Fact Check

Is This a Real Philip Morris Ad Featuring Mother and Baby?

"Proud mothers, please forgive us if we too feel something of the pride of a new parent."

Published Sep 30, 2022

 (UCSF Library)
Image Via UCSF Library
A vintage Philip Morris cigarette ad featured an illustration of a mother holding her baby and the slogan, "Born gentle."

Fact Check

Vintage magazine ads are a popular target of parody because of their naivete and naked commercialism. Indeed, there are so many of each making the internet rounds at any given time that it can be difficult to tell the difference between the real and the fake.

The example below, an old Philip Morris cigarette ad aimed at women, mothers in particular, has landed in Snopes' inbox more than once. Given how unthinkable a tobacco ad linking smoking to motherhood is in today's world, many who encounter it are flabbergasted to learn it's real:

"Born gentle. New Philip Morris … gentle for modern taste."

The above advertisement, dated 1956, has been archived in the University of California San Francisco collection of tobacco industry documents. It can also be viewed, in its original context, in the Feb. 13, 1956, issue of LIFE magazine (courtesy of Google Books).

The ad copy reads as follows:

Born gentle

Proud mothers, please forgive us if we too feel something of the pride of new parent. For new Philip Morris, today's Philip Morris, is delighting smokers everywhere. Enjoy the gentle pleasure, the fresh unfiltered flavor, of this new cigarette, born gentle, then refined to special gentleness in the making. Ask for new Philip Morris in the smart new package.

New Philip Morris … gentle for modern taste

The ad also turns up in a display by the University of Alabama's Center for the Study of Tobacco and Society of tobacco ads targeted at women. Of the "gentle for modern taste" Philip Morris ads in particular, the center's website noted:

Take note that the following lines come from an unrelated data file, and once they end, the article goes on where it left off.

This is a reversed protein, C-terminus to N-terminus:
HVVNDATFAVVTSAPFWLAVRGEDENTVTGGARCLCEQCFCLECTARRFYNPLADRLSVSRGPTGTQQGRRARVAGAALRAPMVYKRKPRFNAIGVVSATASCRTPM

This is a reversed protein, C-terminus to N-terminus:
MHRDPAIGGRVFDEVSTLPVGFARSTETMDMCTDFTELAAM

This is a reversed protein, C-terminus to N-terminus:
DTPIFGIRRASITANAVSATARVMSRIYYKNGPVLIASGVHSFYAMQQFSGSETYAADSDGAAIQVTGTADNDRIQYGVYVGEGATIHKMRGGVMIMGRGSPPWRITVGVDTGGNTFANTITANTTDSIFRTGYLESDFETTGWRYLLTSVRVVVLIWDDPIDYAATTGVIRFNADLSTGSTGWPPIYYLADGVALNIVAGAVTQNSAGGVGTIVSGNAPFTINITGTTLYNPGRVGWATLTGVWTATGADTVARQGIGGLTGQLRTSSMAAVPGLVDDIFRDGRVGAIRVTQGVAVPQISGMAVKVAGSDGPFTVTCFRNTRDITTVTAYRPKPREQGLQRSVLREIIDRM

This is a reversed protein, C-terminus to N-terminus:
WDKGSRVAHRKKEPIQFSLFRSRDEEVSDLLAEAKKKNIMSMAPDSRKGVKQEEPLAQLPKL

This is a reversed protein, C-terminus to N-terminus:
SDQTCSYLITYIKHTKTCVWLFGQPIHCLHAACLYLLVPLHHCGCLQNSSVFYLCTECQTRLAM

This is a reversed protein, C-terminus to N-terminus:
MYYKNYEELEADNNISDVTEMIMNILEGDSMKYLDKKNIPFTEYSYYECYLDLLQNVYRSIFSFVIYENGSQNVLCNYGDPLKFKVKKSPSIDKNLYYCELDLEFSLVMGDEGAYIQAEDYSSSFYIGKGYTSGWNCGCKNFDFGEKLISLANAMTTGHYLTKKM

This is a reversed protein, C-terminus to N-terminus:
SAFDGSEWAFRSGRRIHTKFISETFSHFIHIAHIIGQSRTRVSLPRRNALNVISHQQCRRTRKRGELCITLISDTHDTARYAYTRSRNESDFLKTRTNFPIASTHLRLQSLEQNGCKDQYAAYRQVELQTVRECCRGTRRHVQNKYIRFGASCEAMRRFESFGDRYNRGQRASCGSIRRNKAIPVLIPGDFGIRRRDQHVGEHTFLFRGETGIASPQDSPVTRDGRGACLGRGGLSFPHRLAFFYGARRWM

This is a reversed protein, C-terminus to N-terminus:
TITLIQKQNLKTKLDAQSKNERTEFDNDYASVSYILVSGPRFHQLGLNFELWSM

Perhaps the most evocative advertisements of this collection, these mid-century Philip Morris advertisements encapsulate the boundless domestic bliss and optimism that permeated the Post-Second World War years. Their unmistakable aesthetic, a mixture of oil paint and watercolors, evokes the timeless genteel aspects of feminity and grace. All the highlights of womanhood in 1950s America are present, a loving husband, the healthy adorable babies, the domestic harmony, hints of undiminished marital love affairs, and stylish evening elegance. Of course, Philip Morris cigarettes are the thread that binds this ideal world together and are indispensable and ever present in any upstanding home of good taste and standing.

Welcome to the good old days, when men were men, women were women, and babies enjoyed secondhand smoke.

It's easy to see why such ads lend themselves to parody. It's a leap, but not an impossible leap, conceptually, from hawking cigarettes to new mothers to hawking bottled beer for infants, for example. And why not market beer to oversexed men for "when you need to get her drunk"? Which naturally brings to mind the utility of a handgun marketed exclusively to women to shoot "depraved creeps."


“Did Heineken Advertise Beer to Babies?” Snopes.Com, https://www.snopes.com/fact-check/heineken-beer-ad-babies/. Accessed 30 Sept. 2022.

“'When You Need to Get Her Drunk’ Budweiser Ad.” Snopes.Com, https://www.snopes.com/fact-check/budweiser-get-her-drunk/. Accessed 30 Sept. 2022.

Inc, Time. LIFE. Time Inc, 1956.

Industry Documents Library. https://www.industrydocuments.ucsf.edu/tobacco/docs/#id=hkbb0040. Accessed 30 Sept. 2022.

“Is This a 1950s Women’s Magazine Ad for a Handgun to Shoot ‘Depraved Creeps’?” Snopes.Com, https://www.snopes.com/fact-check/1950s-magazine-ad-colt-cobra/. Accessed 30 Sept. 2022.

The Feminine Mystique – The Center for the Study of Tobacco and Society. https://csts.ua.edu/women/feminine/. Accessed 30 Sept. 2022.

David Emery is a West Coast-based writer and editor with 25 years of experience fact-checking rumors, hoaxes, and contemporary legends.